A Deficit of Political Will

The federal budget is in serious disrepair. Currently, deficits are hovering around $500 billion a year. And if the tax cuts enacted in 2001 and 2003 are made permanent, they will add about $5 trillion to the nation’s debt over the next decade.

Rhetoric aside, it is not clear that either presidential candidate is prepared to address this problem. Democrats labored long and hard during President Clinton’s two terms to reduce the deficits they inherited in the early 1990s.

But now that their surpluses have reverted to deficits, they may be loath to spend their political capital once more on such an unpopular task. Moreover, sopping up the red ink might require forsaking new investments in social programs and scaling back existing programs — not an appealing prospect to progressives.

Republicans, for their part, are hampered by a deep commitment to tax cuts and to the notion that trimming non-defense spending outside of Social Security and Medicare can solve the problem.

This is like saying that six minus one equals zero. The fiscal problem can’t be solved by reducing non-entitlement programs alone.

What to do? The solution can be found in four broad principles.

First, we can’t have guns and tax cuts at the same time. As Sen. John McCain, R-Ariz., noted in a recent speech, we have never before cut taxes in a time of war. Indeed, there is something immoral about asking only the young to sacrifice while people in comfortable circumstances are being rewarded with lower taxes.

After World War II, the nation’s veterans were afforded an opportunity to go to college, courtesy of the GI Bill. During the Vietnam War, President Lyndon Johnson proposed, and Congress enacted, a 10 percent surtax on all individual and corporate income. Something similar to that surtax, and a wartime moratorium on any further tax cuts, is needed for as long as it takes to produce a secure environment in Iraq and Afghanistan.

In fact, serious deficit reduction will require canceling not just tax cuts for the wealthy but also some of the cuts for the middle class. This is obvious to anyone who has looked at the numbers.

Second, we still need government investment at home. Reducing deficits is a means, not an end. Deficits are bad if they force the private sector to compete with government for a limited amount of saving, undermining productivity.

But productivity depends on more than fiscal frugality. It depends on the education and health of the work force, the efficiency of transportation and communication, and the functioning of public bureaucracies.

Indeed, the payoff from many private sector investments depends critically on the availability of all of the above, especially a well-educated work force. So failing to make these public investments will influence future productivity and standards of living every bit as much as failing to bring deficits under control.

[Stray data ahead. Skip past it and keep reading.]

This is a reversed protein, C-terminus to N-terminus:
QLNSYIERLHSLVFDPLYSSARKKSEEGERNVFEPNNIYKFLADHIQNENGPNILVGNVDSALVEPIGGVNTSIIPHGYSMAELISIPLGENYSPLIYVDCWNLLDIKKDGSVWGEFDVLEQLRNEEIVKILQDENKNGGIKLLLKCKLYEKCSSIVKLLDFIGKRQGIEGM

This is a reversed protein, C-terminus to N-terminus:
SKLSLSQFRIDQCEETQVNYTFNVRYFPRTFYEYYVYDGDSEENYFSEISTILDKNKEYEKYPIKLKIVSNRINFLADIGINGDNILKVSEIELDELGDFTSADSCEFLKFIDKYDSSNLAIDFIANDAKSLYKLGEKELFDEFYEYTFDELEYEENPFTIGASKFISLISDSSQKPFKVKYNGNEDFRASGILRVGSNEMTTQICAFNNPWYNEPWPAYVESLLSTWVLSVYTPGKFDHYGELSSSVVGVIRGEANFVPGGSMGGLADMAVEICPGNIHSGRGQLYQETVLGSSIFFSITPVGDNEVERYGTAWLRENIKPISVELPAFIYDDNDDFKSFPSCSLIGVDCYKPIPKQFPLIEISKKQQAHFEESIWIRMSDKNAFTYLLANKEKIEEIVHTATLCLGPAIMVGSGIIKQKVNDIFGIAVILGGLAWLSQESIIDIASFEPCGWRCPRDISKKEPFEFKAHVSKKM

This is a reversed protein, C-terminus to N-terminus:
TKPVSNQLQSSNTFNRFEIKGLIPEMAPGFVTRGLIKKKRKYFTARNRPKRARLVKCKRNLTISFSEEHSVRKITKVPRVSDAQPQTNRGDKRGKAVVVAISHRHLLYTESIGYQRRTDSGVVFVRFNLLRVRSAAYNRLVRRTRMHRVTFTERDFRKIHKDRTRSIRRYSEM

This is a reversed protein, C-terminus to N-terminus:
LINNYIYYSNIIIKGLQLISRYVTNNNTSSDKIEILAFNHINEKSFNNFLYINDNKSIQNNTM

Third, not all government programs are effective. In a recent Brookings book, Restoring Fiscal Sanity, the authors identified $175 billion in savings from cutting back everything from manned space flight to farm subsidies to ineffectual social programs.

Not every program that sounds good on paper achieves its well-meaning objectives. If the politics of making such choices is too tough, then a new president should work to establish the domestic equivalent of a base-closing commission — that is, an independent body that would recommend a series of cuts that would be decided by an up-and-down vote.

Along with such sensible budget rules as ”pay-as-you-go” financing for any new initiatives or tax cuts, this would help to restore some fiscal balance.

Finally, it is time to recognize that a dollar invested in the young is more likely to affect future productivity and the strength of the nation than a dollar provided to a senior citizen. Both parties, of late, have been unwilling to tamper in any serious way with Social Security or Medicare.

These programs have been a huge success, but the trade-offs have to be faced, especially in light of the looming retirement of the baby-boom generation. The federal government already is spending 7 percent of the national income on the elderly but only 2 percent on children. This disparity will grow exponentially over the coming decade.

Even now, a not-very-popular prescription drug benefit is costing us more than it would have cost to provide universal health care for children along with high-quality preschool and after-school programs for those who need them most.

The candidates understandably would prefer to side step these difficult issues in an election year. It’s a lot easier talking about a bright new day in America than about black clouds on the horizon.

So expect a lot of upbeat rhetoric unless the press and the responsible public can force the candidates to address the vital fiscal issues that confront the country. Americans deserve to know which man has the guts and vision to restore equilibrium to the government’s balance sheet.